When I first started out as a product photographer and retoucher at a large fashion company, I tried to search for tutorials, tips, and tricks to take my game to the next level. I found plenty of good articles about how to photograph products but not so many articles about post-processing product images or articles written from the perspective of a product retoucher. Why?
Learn the basics
Studying art, and especially shapes, shades, and structure, was important for me to be able to understand how different product shapes worked with light and how they did not. This approach also helped me understand how light interacted with specific materials and how I could shape it.
Once you start understanding the behavior of light as it interacts with different surface textures and shapes, you also need to study lighting setup tutorials to better understand how and why a photographer achieves his or her end result.
Communication is essential
Product retouching is not so different from fashion or beauty retouching. You basically use the same tools and have the same mindset: get a better end result.
The biggest difference is obviously in the subject itself. So what does that mean for retouchers?
First and foremost, you need to know exactly how a product looks in real life – you need to understand its shape, texture, and color.
Working with products also means you need to pay extra attention to color management. I cannot stress enough the importance of correct colors and reflections.
Your client will be more than just disappointed if you deliver incorrectly colored products or deliver images that no longer present a realistic view of the product.
To avoid this kind of disaster, product retouchers need to communicate frequently with the photographer and others who are involved in the production cycle, from pre-production planning to the end publication.
This isn’t always possible, but it is vital to get as much information as possible concerning the vision of the end result.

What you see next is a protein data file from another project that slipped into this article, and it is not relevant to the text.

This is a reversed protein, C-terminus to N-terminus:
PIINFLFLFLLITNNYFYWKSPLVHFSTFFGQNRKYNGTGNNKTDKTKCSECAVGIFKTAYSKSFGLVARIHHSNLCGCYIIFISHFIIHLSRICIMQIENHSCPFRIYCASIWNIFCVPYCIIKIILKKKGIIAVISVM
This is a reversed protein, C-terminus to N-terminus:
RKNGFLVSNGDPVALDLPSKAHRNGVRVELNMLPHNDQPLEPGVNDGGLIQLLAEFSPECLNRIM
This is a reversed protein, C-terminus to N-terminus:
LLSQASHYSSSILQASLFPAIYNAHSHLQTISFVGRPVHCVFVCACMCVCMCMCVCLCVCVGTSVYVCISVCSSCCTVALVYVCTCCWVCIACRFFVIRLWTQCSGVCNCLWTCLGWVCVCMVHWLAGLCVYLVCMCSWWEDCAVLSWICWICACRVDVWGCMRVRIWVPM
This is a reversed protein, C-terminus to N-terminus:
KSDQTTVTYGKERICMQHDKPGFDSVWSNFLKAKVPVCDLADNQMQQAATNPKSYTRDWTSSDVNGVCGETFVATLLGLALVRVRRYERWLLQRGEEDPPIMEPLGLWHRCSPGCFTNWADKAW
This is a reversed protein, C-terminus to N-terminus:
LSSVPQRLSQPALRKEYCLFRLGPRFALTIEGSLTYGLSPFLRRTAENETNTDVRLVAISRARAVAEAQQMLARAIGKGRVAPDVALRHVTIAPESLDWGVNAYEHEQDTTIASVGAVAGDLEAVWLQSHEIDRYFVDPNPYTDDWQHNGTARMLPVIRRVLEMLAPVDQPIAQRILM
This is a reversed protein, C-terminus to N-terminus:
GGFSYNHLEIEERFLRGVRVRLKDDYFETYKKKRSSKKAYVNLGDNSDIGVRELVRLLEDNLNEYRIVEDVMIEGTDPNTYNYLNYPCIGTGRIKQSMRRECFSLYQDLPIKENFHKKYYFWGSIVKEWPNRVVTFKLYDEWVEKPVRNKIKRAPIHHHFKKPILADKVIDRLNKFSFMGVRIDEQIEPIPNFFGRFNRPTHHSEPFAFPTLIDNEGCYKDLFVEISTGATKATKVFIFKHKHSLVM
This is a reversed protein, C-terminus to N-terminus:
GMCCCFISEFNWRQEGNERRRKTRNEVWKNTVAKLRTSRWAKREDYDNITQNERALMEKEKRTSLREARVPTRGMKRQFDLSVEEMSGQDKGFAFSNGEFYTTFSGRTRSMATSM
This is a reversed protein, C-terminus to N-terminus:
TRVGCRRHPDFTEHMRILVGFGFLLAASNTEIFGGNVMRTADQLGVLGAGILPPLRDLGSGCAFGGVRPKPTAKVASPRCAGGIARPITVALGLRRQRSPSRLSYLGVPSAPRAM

When you have an opportunity to plan the shoot with the photographer, take advantage of that. Share with the photographer what he needs to take into consideration for the post-process work and how that will affect the shoot.
For example, given a particular lighting setup, does the product’s shape, color, or texture impose any limitations on post-production editing?
Do you need to use more than one photo to create the end result? In the case of multiple photos, the answer is probably yes, so always communicate your needs — it is easier to work with too many photos than with too few.
Also, try to have the real product sample next to you while you edit the images, so that you can examine the product’s structure and color and verify that your edited file represents the product accurately.
Bigger products like cars and planes are quite hard to fit into a retoucher’s studio, but accurate color samples and/or material samples are usually enough to help you do the job well.
Practicing your craft
Product retouching can be time consuming, and at times quite difficult, but it has its benefits.
For example, product photos for practicing retouching are often easier to obtain than high-end beauty or fashion photos. And when you are just starting out, you might already own a DSLR and maybe a few strobes, so you can illuminate a basic product even at home to build up a solid skill-set for future, more complex photo combinations.
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Also, don’t forget to leverage stock photos if you require a background that is unavailable to you locally.
Keep in mind how your client plans to use the product while you edit the image. Will the image be a small picture on the side of a magazine’s page or used as the main campaign photo? Base the time spent editing on that end usage and think about what you will need to do to the image to achieve the best end result.
Try to find inspiration for your work from different magazines, design blogs, or even straight from the product designer herself. What is the trend right now for the product? How does it appear in other media? How can you create something extraordinary from something as basic as a nail polish bottle? Keep your eyes and mind open to everything.
Product retoucher needs knowledge
Why can’t you find good articles from the perspective of a product retoucher?
From my point of view, I can only say that to learn to be a better product retoucher, you need to study different aspects of the product and by doing so, you will automatically end up reading, watching, and listening to almost everything around you.
Do you like fast cars, delicious food, or beautiful jewelry? Then study their industries!
To be able to deliver unique and professional images, you need to know a lot about your subject’s industry, just as in fashion and beauty retouching.
Mix and match different crafts and you will succeed.